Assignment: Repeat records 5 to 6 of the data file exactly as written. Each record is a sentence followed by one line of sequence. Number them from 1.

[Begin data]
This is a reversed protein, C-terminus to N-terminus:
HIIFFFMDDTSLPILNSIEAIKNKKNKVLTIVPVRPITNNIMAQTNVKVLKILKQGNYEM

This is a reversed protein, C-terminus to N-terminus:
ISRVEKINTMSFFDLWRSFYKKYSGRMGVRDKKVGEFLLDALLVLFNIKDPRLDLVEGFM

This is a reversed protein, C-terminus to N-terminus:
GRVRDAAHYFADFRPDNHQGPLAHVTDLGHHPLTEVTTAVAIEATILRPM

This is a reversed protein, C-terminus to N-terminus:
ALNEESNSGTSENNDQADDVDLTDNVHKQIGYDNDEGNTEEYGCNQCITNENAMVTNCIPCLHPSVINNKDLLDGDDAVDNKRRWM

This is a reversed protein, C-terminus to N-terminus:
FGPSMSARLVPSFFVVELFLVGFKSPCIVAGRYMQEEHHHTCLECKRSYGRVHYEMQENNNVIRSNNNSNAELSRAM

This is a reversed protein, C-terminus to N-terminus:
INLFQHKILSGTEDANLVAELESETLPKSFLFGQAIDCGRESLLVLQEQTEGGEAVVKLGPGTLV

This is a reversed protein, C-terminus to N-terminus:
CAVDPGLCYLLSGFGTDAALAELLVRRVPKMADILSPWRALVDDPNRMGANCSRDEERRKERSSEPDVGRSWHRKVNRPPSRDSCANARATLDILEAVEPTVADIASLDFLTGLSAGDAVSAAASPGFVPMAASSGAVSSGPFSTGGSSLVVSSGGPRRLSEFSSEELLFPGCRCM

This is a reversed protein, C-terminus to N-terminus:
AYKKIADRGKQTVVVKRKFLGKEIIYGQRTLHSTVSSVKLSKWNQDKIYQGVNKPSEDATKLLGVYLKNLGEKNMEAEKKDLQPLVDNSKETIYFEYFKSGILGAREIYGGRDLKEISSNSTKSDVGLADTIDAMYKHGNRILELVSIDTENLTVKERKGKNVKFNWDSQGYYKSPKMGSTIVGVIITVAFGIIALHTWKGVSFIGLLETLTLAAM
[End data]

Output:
This is a reversed protein, C-terminus to N-terminus:
FGPSMSARLVPSFFVVELFLVGFKSPCIVAGRYMQEEHHHTCLECKRSYGRVHYEMQENNNVIRSNNNSNAELSRAM

This is a reversed protein, C-terminus to N-terminus:
INLFQHKILSGTEDANLVAELESETLPKSFLFGQAIDCGRESLLVLQEQTEGGEAVVKLGPGTLV